Pat Harrigan and Noah Wardrip-Fruin introduce Cyberdrama, the first section of First Person.
Janet Murray, who coined the term cyberdrama, uses it to discuss a new type of storytelling – and a new type of story – that she sees emerging as the computer becomes an expressive medium. Cyberdrama appears to tell the story of our lives now, much as the novel emerged to tell the story of a previous culture and time. As Murray writes, the term emphasizes as well “the enactment of the story in the particular fictional space of the computer.” Inevitably the term also turns our attention toward those (“dramatic”) new media artifacts that resemble theater, cinema, or television – as we were similarly directed by the title of Murray’s seminal Hamlet on the Holodeck (1997).
Murray’s Hamlet followed Brenda Laurel’s Computers as Theatre, which had, six years earlier, made dramatic experience a central topic of discussion in the new media community. Laurel’s book was itself picking up themes from her 1986 Ph.D. thesis, which focused on forms of interactive, first person, computer-enabled storytelling. In both works Laurel offered Aristotelian dramatic experience as the model toward which designers of interactive computer experiences should aspire.
It is generally agreed that cyberdrama must give human participants an experience of agency. Usually this has meant that the participant’s actions have an appropriate and understandable impact on the world the computer presents to them (though the term is given a somewhat different spin by Ken Perlin in his essay included here). Other goals defined by Murray include immersion and transformation. To achieve these goals through a combination of experience design, computer graphics, and artificial intelligence – especially in a form reminiscent of interactive Shakespearian tragedy – has become a sort of “holy grail” for cyberdrama.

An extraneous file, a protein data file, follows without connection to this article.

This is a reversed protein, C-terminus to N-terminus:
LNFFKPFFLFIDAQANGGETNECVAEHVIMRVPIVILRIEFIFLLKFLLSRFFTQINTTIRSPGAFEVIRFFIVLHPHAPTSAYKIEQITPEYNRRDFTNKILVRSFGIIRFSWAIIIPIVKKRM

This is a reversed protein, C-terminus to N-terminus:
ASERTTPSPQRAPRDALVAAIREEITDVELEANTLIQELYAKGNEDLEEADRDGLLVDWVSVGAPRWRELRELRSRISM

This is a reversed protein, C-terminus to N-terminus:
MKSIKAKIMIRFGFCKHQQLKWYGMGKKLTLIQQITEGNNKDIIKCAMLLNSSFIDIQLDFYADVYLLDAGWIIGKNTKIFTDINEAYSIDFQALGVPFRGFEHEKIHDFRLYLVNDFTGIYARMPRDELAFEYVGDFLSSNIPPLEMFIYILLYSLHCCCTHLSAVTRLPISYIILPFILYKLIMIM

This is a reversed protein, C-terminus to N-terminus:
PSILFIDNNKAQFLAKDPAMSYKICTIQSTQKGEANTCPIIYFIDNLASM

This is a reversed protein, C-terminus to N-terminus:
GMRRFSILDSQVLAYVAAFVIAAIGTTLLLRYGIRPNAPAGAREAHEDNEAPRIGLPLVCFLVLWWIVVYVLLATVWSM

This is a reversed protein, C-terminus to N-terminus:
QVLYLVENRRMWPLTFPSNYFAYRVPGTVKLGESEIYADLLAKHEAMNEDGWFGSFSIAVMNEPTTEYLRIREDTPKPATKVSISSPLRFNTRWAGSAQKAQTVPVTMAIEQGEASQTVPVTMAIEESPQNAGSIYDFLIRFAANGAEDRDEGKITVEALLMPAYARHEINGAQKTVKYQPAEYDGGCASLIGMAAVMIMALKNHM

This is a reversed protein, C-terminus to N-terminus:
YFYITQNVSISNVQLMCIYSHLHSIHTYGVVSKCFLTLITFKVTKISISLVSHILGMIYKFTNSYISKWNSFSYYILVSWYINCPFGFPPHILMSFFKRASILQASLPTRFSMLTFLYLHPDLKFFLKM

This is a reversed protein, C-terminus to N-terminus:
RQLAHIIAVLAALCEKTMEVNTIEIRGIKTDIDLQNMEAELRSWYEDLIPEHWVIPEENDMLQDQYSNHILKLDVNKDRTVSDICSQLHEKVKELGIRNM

There are profound difficulties in achieving these goals, but the three authors presented here continue to work actively on the design and development of cyberdramatic experiences. They persevere, perhaps, because they and many others believe that a large number of new media’s most successful creations (Zork, Myst, Everquest, The Sims) incline toward cyberdrama. Perhaps also because cyberdrama exists as a powerful force of imagination (on- or off-board the (Enterprise) even if it has not yet been fully realized.
The essayists in this section are theorist-practitioners of cyberdrama, and each addresses a major question for cyberdramatists (also a primary theme of this volume): Is there a game-story? Many in the new media field see cyberdrama as an attempt to marry the structures of games and stories – and many of cyberdrama’s harshest critiques come from those who believe this to be impossible. The first essay here is from Murray herself, who postulates that the “game-story” question is fundamentally misformulated. Ken Perlin follows, who finds engaging characters to be the element missing from even the most successful game-story examples to date. Finally, Michael Mateas offers what may be the “unified field theory” of Laurel’s and Murray’s work; giving a definition of neo-Aristotelian interactive drama, as well as describing the project he and Andrew Stern are creating through its guidance – a project that may allow them finally to take hold of cyberdrama’s grail.